Plant costs were generalized and based on the generator output, Bureau of Reclamation’s Cost Index, Energy Electric Power Research Institute “Quantifying the Value of Hydropower in the Electric Grid: Plant Cost Elements” and experience with similar projects. The cost estimate is conservative and should be estimated with more detail in future studies. For small, low-head hydro installations, the Electric Power Research Institute indicates the range of turbine, generator, and controls could cost $1,200 to $1,400 per kW of output. This assessment assumed a cost of $1,400/kW or $480,000 for the turbine, generator and controls. The civil infrastructure would consist of an intake, short penstock, powerhouse, and tailrace and was estimated to be 40 percent of the turbine and generator costs or $193,000. A summary of the total plant costs is shown below.
|Unit Capacity (MW)||0.34|
|Number of Units||1|
|Plant Capacity (MW)||0.34|
|Design Head (ft)||20|
|Unit Speed (RPM)||600|
|Estimated Generation Voltage (KV)||0.48|
|Transmission Voltage (KV- 69,115)||115|
|T-Line Length (miles)||0.10|
|Fish and Wildlife Mitigation||No|
|Historical & Archeological||No|
|Water Quality Monitoring||No|
|Fish Passage Required||No|
|State Sales Tax Rate ( percent)||4.00|
|Total Direct Construction Cost||995,575|
|Balance of Plant Mechanical||42,091|
|Balance of Plant Electrical||59,901|
|Contingency (20 percent)||144,286|
|Engineering and CM (15 percent)||129,858|
|Total Development Costs||1,152,565|
|Cost Escalation factor from 2010||1.1|
|Total Direct Construction Cost||1,098,929|
|Fish & Wildlife Mitigation||0|
|Historical & Archeological||0|
|Water Quality Monitoring||0|
|Annual O&M Expense||15,508|
|Fixed Annual O&M||5,000|
|Transmission / Interconnection||1,000|
|Management / Office / Overhead||0|
|Major Repairs Fund||996|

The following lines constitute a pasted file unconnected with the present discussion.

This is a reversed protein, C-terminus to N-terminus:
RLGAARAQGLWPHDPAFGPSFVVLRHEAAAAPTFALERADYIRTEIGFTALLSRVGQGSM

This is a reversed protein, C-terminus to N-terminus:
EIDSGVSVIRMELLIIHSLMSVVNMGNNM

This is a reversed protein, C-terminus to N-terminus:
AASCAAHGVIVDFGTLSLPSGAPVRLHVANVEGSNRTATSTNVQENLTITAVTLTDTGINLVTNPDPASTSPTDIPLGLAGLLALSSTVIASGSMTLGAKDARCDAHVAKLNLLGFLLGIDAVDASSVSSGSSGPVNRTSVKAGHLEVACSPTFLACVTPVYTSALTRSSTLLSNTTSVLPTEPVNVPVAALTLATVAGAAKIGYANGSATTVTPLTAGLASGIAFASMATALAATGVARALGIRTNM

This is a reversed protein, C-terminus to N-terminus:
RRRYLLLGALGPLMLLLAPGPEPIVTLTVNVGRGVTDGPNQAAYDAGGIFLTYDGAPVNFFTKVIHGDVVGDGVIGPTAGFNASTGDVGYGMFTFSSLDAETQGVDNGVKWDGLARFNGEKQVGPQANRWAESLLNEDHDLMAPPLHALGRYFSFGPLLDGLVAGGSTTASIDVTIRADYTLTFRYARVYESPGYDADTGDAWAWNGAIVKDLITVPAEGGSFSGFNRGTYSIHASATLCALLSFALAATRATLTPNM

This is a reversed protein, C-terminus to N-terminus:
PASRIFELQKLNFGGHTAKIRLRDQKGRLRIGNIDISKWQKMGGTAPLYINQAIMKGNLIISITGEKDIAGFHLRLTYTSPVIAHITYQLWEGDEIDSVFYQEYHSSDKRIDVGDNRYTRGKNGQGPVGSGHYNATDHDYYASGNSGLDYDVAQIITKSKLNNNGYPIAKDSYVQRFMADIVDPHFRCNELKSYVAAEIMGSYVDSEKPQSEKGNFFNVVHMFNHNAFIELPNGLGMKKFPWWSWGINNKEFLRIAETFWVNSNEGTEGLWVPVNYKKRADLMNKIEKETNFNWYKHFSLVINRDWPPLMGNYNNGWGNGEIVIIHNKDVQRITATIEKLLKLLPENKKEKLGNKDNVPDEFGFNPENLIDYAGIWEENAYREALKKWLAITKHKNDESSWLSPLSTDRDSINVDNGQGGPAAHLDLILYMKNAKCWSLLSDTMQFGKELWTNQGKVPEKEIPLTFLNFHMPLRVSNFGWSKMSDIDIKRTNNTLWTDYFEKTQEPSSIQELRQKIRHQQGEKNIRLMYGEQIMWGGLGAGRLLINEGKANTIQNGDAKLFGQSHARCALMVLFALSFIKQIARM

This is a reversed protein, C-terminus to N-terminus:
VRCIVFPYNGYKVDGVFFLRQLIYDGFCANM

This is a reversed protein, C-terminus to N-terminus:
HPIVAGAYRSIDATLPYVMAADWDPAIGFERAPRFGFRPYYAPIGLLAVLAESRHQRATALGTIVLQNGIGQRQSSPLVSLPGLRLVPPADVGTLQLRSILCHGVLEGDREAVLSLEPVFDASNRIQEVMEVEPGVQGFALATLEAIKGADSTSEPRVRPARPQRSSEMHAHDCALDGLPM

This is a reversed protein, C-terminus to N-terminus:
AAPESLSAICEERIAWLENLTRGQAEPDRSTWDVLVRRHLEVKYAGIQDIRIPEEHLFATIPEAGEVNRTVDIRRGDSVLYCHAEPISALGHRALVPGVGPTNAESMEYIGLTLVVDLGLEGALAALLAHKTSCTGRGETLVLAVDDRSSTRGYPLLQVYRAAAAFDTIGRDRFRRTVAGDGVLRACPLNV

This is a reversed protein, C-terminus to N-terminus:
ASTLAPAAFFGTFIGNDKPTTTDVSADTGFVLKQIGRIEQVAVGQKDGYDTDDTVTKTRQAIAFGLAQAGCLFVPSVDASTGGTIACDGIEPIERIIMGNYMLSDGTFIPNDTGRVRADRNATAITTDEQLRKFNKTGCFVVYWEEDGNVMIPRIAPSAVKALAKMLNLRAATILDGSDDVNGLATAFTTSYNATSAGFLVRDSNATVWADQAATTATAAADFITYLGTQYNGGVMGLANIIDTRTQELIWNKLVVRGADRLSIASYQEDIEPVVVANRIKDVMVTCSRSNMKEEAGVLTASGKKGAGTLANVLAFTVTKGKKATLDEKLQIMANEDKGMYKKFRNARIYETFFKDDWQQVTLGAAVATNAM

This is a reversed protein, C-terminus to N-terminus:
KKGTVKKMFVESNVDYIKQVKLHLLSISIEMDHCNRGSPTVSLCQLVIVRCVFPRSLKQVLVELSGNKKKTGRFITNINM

It was assumed a loan would be secured for the total development costs of $1,152,000. This amount was amortized at 4 percent interest over 30 years resulting in an annual loan payment of $66,620. Including annual operation and maintenance costs of $15,500, the total annual expenses were estimated to be $82,120. Irrigation districts typically are not able to subsidize hydropower projects; therefore, the revenue from power generation should nearly cash flow the project from year one of operation. For this proposed project, the energy would need to be sold at $0.10/kWh in order to cash flow the project from the first year of operation. At this rate, the project would have a simple payback period of 17.6 years.
Conclusions and Recommendations
Based on the assumptions listed above, this project does not appear to be very economically feasible. An avoided rate of $0.10/kWh is not out of the realm of possibility but is higher than current typical rates. Current avoided rates are typically around $0.04/kWh. This does not mean a more detailed analysis should not be completed. Without too much effort, more detailed flow rates can be estimated and cost estimates could be specific to the project area instead of using generalized costs. The cost index used for this analysis tends to be conservative, and actual quotes from suppliers should be used to better estimate construction costs. It is recommended to use daily average flow rates throughout a typical irrigation season and investigate whether supplemental flows can be sent through the turbine to increase energy generation. A field survey of the available head should also be completed. This information can then be used to obtain specific turbine efficiency curves, and a better estimate of plant capacity and energy generation can be completed. The following table shows the results of the preliminary analysis.
|Results – Joe Drop – Wheatland Irrigation District|
|Turbine Selection Analysis|
|Selected Turbine Type||Kaplan|
|Selected Design Head||20||ft|
|Maximum Turbine Flow||240||cfs|
|Max Head Limit||25.0||ft|
|Min Head Limit||13.0||ft|
|Max Flow Limit||240||cfs|
|Min Flow Limit||48||cfs|
|Power Generation Analysis|
|Projected Monthly Production:|
|Projected expenditure to implement project|
|Total Construction Cost||$ 1,152,565|
|Annual O&M Cost||$ 15,508|
|Projected Total Cost over 50-year period (present worth)||$ 1,328,691|
|Projected revenue after implementation of project|
|Power generation income for 2014 to 2060||$ 2,936,219|
|Projected Total Revenue over 50- year period||$ 1,042,542|
|Internal Rate of Return||2.8 percent|
|Installed Cost $ per kW||$ 3,360|